People Who Say Such Things: Trust God with Difficult Circumstances

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March 7, 2020

Exodus 2:16-25 (NIV)

16 Now a priest of Midian had seven daughters, and they came to draw water and fill the troughs to water their father’s flock. 17 Some shepherds came along and drove them away, but Moses got up and came to their rescue and watered their flock.

18 When the girls returned to Reuel their father, he asked them, “Why have you returned so early today?”

19 They answered, “An Egyptian rescued us from the shepherds. He even drew water for us and watered the flock.”

20 “And where is he?” Reuel asked his daughters. “Why did you leave him? Invite him to have something to eat.”

21 Moses agreed to stay with the man, who gave his daughter Zipporah to Moses in marriage. 22 Zipporah gave birth to a son, and Moses named him Gershom, saying, “I have become a foreigner in a foreign land.”

23 During that long period, the king of Egypt died. The Israelites groaned in their slavery and cried out, and their cry for help because of their slavery went up to God. 24 God heard their groaning and he remembered his covenant with Abraham, with Isaac and with Jacob. 25 So God looked on the Israelites and was concerned about them.

CONSIDER THIS

Life is what happens when you are making other plans.

Moses’ life seems to have taken a detour. The text describes this season of Moses’ life as a “long period.” 

He thought he did the right thing back in Egypt in coming to the defense of an Israelite slave. No sooner than he left Egypt he found himself in another confrontation with a group of rogue shepherds trying to attack a band of seven defenseless sisters. Moses is a good egg, but he is lost, and life goes on. Though good things happen to him, including finding a wife and having a son, he still finds himself in exile. The name he gave his son tells the story:

Zipporah gave birth to a son, and Moses named him Gershom, saying, “I have become a foreigner in a foreign land.”

He must have wondered to himself, why this? Am I being punished? What did I do wrong? He had been exiled twice; first from his own people, the Israelites, and then from his adopted people, the Egyptians. He had gone from the privilege of the palace to herding sheep in Midian. Gershom says it all:

“I have become a foreigner in a foreign land.”

Have you ever felt exiled from your life; stuck in a moment you can’t get out of? Things are not turning out like you planned. Something or someone intervenes in your best laid plans and a promising path turns toward what seems to be an endless exile. Where did I go wrong, you ask yourself. You find yourself saying things like,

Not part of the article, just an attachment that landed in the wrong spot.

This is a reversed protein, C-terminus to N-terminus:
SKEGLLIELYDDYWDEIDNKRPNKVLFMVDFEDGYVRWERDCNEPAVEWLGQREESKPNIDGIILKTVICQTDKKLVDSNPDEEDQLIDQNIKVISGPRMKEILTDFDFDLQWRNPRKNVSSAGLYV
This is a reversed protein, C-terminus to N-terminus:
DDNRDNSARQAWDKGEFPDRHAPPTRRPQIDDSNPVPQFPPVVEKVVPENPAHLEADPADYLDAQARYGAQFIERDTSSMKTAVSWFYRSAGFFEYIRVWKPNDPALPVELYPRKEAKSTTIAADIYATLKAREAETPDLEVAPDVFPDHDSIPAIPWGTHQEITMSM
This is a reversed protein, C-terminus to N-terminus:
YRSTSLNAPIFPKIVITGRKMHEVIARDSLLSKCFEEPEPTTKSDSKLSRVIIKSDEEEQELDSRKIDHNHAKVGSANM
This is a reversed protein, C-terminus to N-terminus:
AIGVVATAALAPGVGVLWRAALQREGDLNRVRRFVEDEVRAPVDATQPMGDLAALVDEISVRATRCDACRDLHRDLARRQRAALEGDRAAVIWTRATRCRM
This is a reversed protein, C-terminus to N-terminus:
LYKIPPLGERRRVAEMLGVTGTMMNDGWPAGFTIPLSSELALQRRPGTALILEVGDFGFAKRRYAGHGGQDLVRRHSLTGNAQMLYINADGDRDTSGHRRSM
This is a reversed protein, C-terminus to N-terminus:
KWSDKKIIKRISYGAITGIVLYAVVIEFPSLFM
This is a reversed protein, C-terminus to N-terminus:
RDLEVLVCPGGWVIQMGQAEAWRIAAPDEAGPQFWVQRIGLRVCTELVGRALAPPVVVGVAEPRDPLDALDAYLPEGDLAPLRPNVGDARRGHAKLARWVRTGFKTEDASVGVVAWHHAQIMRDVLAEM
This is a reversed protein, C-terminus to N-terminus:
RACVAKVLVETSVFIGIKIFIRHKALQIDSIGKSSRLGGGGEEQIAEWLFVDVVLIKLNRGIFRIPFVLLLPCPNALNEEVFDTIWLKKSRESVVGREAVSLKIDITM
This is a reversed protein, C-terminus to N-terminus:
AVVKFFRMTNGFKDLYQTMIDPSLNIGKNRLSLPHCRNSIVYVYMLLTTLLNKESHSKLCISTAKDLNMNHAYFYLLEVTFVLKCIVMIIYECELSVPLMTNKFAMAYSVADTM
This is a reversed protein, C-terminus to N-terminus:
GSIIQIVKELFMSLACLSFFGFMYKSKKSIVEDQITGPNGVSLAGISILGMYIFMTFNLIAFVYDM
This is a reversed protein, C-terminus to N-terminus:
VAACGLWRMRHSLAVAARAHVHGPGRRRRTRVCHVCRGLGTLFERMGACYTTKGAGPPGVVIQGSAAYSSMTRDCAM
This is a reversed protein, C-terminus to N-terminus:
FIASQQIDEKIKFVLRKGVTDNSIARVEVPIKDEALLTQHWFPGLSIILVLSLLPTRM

“I have become a foreigner in a foreign land.”

Here’s the good news. When you are doing your best to follow Jesus and it feels like you are exiled from your life, you are not being punished. You are being prepared. 

At the same time Moses is wondering aloud about what happened to his best life, another conversational drama is playing out a hundred miles away—as in, “Meanwhile, back at the ranch. . .”

23 During that long period, the king of Egypt died. The Israelites groaned in their slavery and cried out, and their cry for help because of their slavery went up to God. 24 God heard their groaning and he remembered his covenant with Abraham, with Isaac and with Jacob. 25 So God looked on the Israelites and was concerned about them.

It can feel like life is an endless losing game of checkers, until we discover it was not a game of checkers at all. God was playing chess. And he never loses. 

In times like these, we must exchange the “why me” question for the “why this” inquiry. We must turn out the lights on our pity party and open our hearts to the curriculum of circumstances through which God is preparing us for a future season we cannot yet see, much less imagine. 

“I have become a foreigner in a foreign land.” 

It may be a lot closer to home than we realize. 

Feels like a good place to leave it today. See you Monday on the far side of the wilderness. 

People who say such things . . . 

THE PRAYER

Father, I want to be a person who says such things. Thank you for all the ways you take hardships and difficult circumstances and weave them into your plan for my good. Because of this I can thank you for even the hardest of times. I offer up my circumstances, turning away from my victimhood, my bitterness, and even letting go of my own dreams and best laid plans. I trust you and because I trust you I trust your path. You are the God who can turn lost into found and exile into home. Prepare me, Lord. Prepare me. Come Holy Spirit, and train me be such a person of faith. I pray in Jesus name, Amen. 

THE QUESTION

How about it? Ever felt exiled from your life? Maybe even now? How might you make the turn toward trusting God to do something new in the midst of it? What might that look like? 

For the Awakening,
J.D. Walt
Sower-in-Chief
seedbed.com

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Farmer. Poet. Theologian. Jurist. Publisher. Seedbed's Sower-in-Chief.

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